Guilty Plea in Case of Disabled Adults Held in Subhuman Conditions
Linda Weston, 55, of Philadelphia, Pennsylvania, pleaded guilty today to all charges in a racketeering and hate crimes case that involved holding disabled adults captive in locked closets, basements and attics in Philadelphia’s Tacony section and in other states. Weston pleaded guilty to racketeering conspiracy, kidnapping resulting in the death of the victim, forced human labor, involuntary servitude, multiple counts of murder in aid of racketeering, hate crime, violent crime in aid of racketeering, sex trafficking, kidnapping, theft of government funds, wire fraud, mail fraud, use of a firearm in furtherance of a violent crime and false statements. U.S. District Court Judge Cynthia M. Rufe scheduled a sentencing hearing for Nov. 5, 2015. Weston has agreed to receive a sentence of life plus 80 years in prison, restitution, fines, supervised release and special assessments.
From approximately 2001 through October 2011, Weston and her co-conspirators lured mentally handicapped individuals into locations rented by Weston, Jean McIntosh, Eddie Wright and others in Philadelphia; Killeen, Texas; Norfolk, Virginia; and West Palm Beach, Florida. The group targeted mentally challenged individuals who were estranged from their families. Once Weston convinced them to move in, she became their representative payee with Social Security and began to receive their disability benefits and in some instances, their state benefits. On one occasion, Weston and one of her co-defendants took the social security and identification documents from a victim by force and then used the funds for her own and Weston Family purposes.
Weston, McIntosh, Wright and others confined their victims to locked rooms, basements, closets, attics and apartments. While confined, the captives were often isolated, in the dark and sedated with drugs placed in their food and drink by Weston and other defendants. When the individuals tried to escape, stole food, or otherwise protested their treatment, Weston and others punished them by slapping, punching, kicking, stabbing, burning and hitting them with closed hands, belts, sticks, bats and hammers or other objects, including the butt of a pistol. Some victims endured the abuse for years, until Oct. 15, 2011, when Philadelphia Police officers rescued them from the sub-basement of an apartment building in the city’s Tacony section. The enterprise victimized six disabled adults and four children.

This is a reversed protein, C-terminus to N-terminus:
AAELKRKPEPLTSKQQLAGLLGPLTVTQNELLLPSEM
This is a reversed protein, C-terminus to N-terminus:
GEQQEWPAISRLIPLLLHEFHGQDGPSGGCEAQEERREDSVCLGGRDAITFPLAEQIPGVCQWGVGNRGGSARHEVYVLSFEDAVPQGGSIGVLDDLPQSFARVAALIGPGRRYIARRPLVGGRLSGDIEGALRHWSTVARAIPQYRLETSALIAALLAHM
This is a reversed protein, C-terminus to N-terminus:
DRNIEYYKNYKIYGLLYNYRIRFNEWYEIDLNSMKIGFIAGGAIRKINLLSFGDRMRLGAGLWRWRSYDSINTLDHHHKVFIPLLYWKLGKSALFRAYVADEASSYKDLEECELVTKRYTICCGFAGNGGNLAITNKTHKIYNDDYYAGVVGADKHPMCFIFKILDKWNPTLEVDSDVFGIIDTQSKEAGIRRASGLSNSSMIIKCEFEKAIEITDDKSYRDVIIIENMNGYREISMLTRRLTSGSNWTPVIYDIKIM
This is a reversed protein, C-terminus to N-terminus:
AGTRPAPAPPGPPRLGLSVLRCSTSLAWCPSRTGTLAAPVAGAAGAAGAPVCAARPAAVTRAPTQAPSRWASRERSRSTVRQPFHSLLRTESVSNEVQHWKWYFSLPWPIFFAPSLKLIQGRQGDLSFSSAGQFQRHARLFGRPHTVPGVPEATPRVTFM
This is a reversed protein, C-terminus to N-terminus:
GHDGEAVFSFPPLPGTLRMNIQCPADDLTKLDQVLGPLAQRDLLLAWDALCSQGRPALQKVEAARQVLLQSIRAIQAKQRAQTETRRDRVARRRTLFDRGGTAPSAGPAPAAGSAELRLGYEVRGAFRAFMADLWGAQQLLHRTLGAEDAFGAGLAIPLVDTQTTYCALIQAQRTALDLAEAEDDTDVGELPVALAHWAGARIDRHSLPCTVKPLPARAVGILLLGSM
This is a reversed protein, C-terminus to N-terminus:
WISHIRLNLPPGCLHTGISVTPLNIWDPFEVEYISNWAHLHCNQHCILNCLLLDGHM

In April 2005, Weston and a co-defendant targeted victim Donna Spadea. They brought Spadea to a home at 2211 Glenview Ave., in Philadelphia. Spadea was kept in the basement with the other victims, fed a substandard diet and not allowed to use the bathroom. On June 26, 2005, Spadea was found dead in the basement. Weston ordered other members of the household to move Spadea’s body to a different location before calling law enforcement.
In 2008, victim Maxine Lee was living with the family. Lee was beaten when she tried to escape or when she begged for food and never received medical attention for any of her injuries. After Weston moved the enterprise to Virginia in 2008, Weston confined Lee inside a kitchen cabinet and an attic for several months. Lee subsequently died of bacterial meningitis and starvation in November of 2008. Weston ordered other members of the household to move Lee’s body to a bedroom and stage the scene before calling law enforcement. The next day the family left for Philadelphia.
Weston’s daughter, McIntosh, and co-defendant Wright have already pleaded guilty. Co-defendants Gregory Thomas, Sr., and Nicklaus Woodard are awaiting trial.
The case was investigated by the FBI, the Social Security Administration Office of Inspector General, IRS Criminal Investigations, the Philadelphia Police Department and the Philadelphia District Attorney’s Office with assistance from the Bureau of Alcohol, Tobacco, Firearms and Explosives’ West Palm Beach Field Office. It is being prosecuted by Assistant U.S. Attorneys Richard P. Barrett and Faith Moore Taylor.